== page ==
State buys Gilroy Hot Springs

A small bridge, photographed in 2001, leads to several indoor

MORGAN HILL
– Historic Gilroy Hot Springs has been sold to the California
Department of Parks and Recreation and will be added to Henry W.
Coe State Park.
MORGAN HILL – Historic Gilroy Hot Springs has been sold to the California Department of Parks and Recreation and will be added to Henry W. Coe State Park.

The state Parks and Recreation Department announced Thursday that it had purchased 242 acres of healthy oak woodland and riparian community from The Nature Conservancy for $2.4 million.

The purchase was made possible from Proposition 12 bond-act money.

“We are pleased to have the opportunity to preserve and protect this historic landmark and key area of open space and wildlife habitat,” said Curtis L. Price, superintendent for Henry W. Coe and other nearby state parks. “This is a wonderful addition to California State Parks. Walking through the area one experiences a sense of peace and serenity.”

Listed on the State and National Register of Historic Places, Gilroy Hot Springs is located eight miles east of Morgan Hill off Cañada Road. It features blue oak, black oak and coast live oak, and more than a mile of frontage on Coyote Creek, a watershed important as a source of drinking water and as a habitat for rare California red-legged frogs and foothill yellow-legged frogs.

“This property transition represents a successful collaboration between California State Parks and The Nature Conservancy to strengthen a vast network of protected open spaces that will increase the quality of life for Bay Area residents,” said Jody Williams, project manager with The Nature Conservancy’s Central Coast Ecoregion.

Gilroy Hot Springs lies in the center of The Nature Conservancy’s Mt. Hamilton Project, an area one-and-a-half times the size of Yosemite. This area is a refuge for plants, animals and people. It is rich in vegetation – oaks, sycamores, cottonwoods and willows – as well as animals such as bobcats, mountain lions, tule elk and golden eagles. The goal of the Mt. Hamilton Project is to protect the native species and natural habitat of a 1.2 million-acre region that lies between San Jose and Silicon Valley and the Central Valley.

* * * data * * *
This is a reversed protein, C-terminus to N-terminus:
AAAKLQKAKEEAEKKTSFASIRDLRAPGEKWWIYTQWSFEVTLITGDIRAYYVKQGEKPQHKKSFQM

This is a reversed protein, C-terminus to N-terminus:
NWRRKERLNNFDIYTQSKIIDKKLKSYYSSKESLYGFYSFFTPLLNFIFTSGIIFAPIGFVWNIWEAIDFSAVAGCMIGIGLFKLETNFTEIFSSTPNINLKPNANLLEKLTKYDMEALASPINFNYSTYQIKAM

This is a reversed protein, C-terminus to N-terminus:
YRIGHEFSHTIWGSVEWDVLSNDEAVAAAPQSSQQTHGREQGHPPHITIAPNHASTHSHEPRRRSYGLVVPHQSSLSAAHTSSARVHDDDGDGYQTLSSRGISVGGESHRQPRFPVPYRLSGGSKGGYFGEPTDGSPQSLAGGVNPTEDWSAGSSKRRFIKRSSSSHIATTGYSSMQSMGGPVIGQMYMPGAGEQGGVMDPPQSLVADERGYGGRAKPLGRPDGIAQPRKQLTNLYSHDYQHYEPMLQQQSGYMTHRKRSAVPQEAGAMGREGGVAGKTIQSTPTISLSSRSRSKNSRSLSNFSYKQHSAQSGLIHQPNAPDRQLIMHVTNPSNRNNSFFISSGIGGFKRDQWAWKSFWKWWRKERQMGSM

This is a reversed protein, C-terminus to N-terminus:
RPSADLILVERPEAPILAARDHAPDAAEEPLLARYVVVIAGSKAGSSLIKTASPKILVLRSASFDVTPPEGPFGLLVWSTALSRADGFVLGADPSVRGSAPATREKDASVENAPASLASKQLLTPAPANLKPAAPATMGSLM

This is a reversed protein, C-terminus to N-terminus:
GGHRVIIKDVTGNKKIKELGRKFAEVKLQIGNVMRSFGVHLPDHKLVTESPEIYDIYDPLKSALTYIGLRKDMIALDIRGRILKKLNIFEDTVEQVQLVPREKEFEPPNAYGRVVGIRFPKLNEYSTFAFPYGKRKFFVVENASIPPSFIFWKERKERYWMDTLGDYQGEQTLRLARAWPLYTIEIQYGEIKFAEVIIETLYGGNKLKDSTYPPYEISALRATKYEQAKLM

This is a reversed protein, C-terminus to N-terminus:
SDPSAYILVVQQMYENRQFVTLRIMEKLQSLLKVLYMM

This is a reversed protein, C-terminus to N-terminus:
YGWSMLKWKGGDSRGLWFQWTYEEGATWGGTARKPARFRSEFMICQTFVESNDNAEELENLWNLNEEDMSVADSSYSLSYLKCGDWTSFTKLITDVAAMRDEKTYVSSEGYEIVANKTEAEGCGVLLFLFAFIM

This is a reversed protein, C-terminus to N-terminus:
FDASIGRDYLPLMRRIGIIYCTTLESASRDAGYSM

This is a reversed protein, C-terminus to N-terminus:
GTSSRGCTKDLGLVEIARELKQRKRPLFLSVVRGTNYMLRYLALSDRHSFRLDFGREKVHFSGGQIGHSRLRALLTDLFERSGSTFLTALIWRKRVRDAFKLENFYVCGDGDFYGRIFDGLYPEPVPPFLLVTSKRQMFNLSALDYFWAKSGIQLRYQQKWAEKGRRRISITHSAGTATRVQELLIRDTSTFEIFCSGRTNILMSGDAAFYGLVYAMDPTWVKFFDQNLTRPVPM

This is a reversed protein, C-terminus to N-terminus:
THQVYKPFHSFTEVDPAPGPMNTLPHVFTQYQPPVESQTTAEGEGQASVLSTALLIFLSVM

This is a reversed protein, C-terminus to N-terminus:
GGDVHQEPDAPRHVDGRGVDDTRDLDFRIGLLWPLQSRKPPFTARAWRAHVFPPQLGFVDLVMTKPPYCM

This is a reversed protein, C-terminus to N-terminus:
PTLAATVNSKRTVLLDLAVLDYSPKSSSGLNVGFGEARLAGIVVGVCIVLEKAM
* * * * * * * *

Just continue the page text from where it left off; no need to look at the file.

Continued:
Gilroy Hot Springs was once a popular resort. In 1866, George W. Roop and William F. Oldham purchased 160 acres. During the 1870s to the 1920s, the owners expanded the property to its present size and erected a number of buildings, including cabins, a bathhouse, a swimming pool (now filled in), dressing rooms, a three-story hotel, a single-story clubhouse and a two-story sleeping annex.

In 1938, H.K. Sakata bought the property and built several new cabins. The sleeping annex was demolished in 1946, and the hotel and clubhouse burned down in 1980. Sakata sold the property to an investment group that used it for hunting. This group in turn sold it to Masaru Seido who then sold it to The Nature Conservancy.

“We will work to obtain funding to improve and restore the culturally significant features this property has, as well as preserving and protecting this natural habitat,” Price said. The area will remain closed – the gate is locked – until a management plan is implemented and safety issues are addressed.

Park officials will seek local contributions to the management planning process but have not yet determined if they will use a survey or public meetings. They can also use bulletins or a contact list of interested residents. The state parks and Pine Ridge Association Web sites will have information when available.

Tours of the springs are planned, possibly as early as spring 2004. Contact information will be widely published when details are arranged.

Henry Coe State Park is the second largest – after Anza Borrego east of San Diego – in the more than 260 state park system. It covers more than 87,000 acres – without the hot springs – of open space and is open year-round.

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